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Woman demands ‘reparations’ from American Airlines for being ‘wedged’ between ‘obese’ passengers

A conservative commentator has received flak after she demanded “repatriations” from American Airlines for having to sit between two overweight passengers on a three-hour-long flight.

Sydney Watson, an Australian-American political commentator, had taken to Twitter to share her discomfort onboard a flight on Monday, which she described as being “literally wedged between two obese people”.

“This is absolutely not acceptable or okay. If fat people want to be fat, fine. But it is something else entirely when I’m stuck between you, with your arm rolls on my body, for three hours,” she wrote, along with posting images of the passengers’ arms.

“I don't care if this is mean. My entire body is currently being touched against my wishes. I can’t even put the arm rests down on either side because there’s no f***ing room,” she added. “If you need a seat belt extender, you are too fat to be on a plane.”

Ms Watson, in one of the tweets, referred to the passengers as “the fats” while saying that they “are sweating on me”.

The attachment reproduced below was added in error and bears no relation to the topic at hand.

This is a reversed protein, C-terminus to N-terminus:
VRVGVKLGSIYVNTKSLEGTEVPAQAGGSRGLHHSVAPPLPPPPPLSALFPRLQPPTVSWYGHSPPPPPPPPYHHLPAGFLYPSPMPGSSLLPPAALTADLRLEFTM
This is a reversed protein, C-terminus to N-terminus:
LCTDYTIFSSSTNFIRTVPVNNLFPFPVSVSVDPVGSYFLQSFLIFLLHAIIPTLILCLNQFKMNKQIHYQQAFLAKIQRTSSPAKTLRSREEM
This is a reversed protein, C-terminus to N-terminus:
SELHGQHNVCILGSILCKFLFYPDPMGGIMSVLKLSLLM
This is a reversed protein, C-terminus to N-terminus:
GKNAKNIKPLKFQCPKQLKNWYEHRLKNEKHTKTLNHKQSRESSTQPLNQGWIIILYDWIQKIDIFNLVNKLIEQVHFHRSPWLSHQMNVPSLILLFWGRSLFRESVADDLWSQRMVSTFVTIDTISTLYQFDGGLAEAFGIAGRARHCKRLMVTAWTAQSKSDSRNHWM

She added that she asked the sibling of one of the passengers if they would like to “swap seats”, but he refused. “He says, ‘No. that's okay’,” she wrote.

“Our passengers come in all different sizes and shapes. We’re sorry you were uncomfortable on your flight,” the airline said in a reply to one of her tweets.

The airline, in another tweet, said it offered “a variety of seat sizes and styles, so our customers can select what works best for them” and in another reply to a social media user, posted a link describing its seat options.

Unsatisfied with the airline’s reply, Ms Watson asked if she is “expected” to have only a “quarter of a seat” during flights.

“I just experienced getting sweat on, touched without my consent, smacked in the face and subjected to hours of no personal space,” she added.

On Friday, the commentator asked for “repatriations” after her experience sparked a debate on social media, with some people criticising her for “fatphobic” remarks, while others questioned the airline.

The next day, Ms Watson said she was “totally fine” with being in the news for “fat shaming”, later adding that she will “stand by everything” she said earlier.

“This is my worst nightmare as a fat person who is not rich. I would hate to see a picture of my fat body on a stranger’s Twitter because I want a vacation,” wrote one Twitter user.

“Lady, if space and luxury is so important to you why not fly first class? Why didn’t you speak up and asked to be moved in the first place instead of complaining on social media. People are so entitled nowadays,” said another user.

“I wouldn’t have been stuck between them at all. All passengers have rights as do you in this circumstance. I once had someone who reeked next me. I had the attendant move me away from the odor. As a passenger I pay for my rights, not subordinate to anyone else,” wrote radio host David Webb in a reply to Ms Watson.

Some argued that the onus should be on the airlines to make “human-sized” seats instead of slamming “fat people”.

This article originally appeared on The Independent

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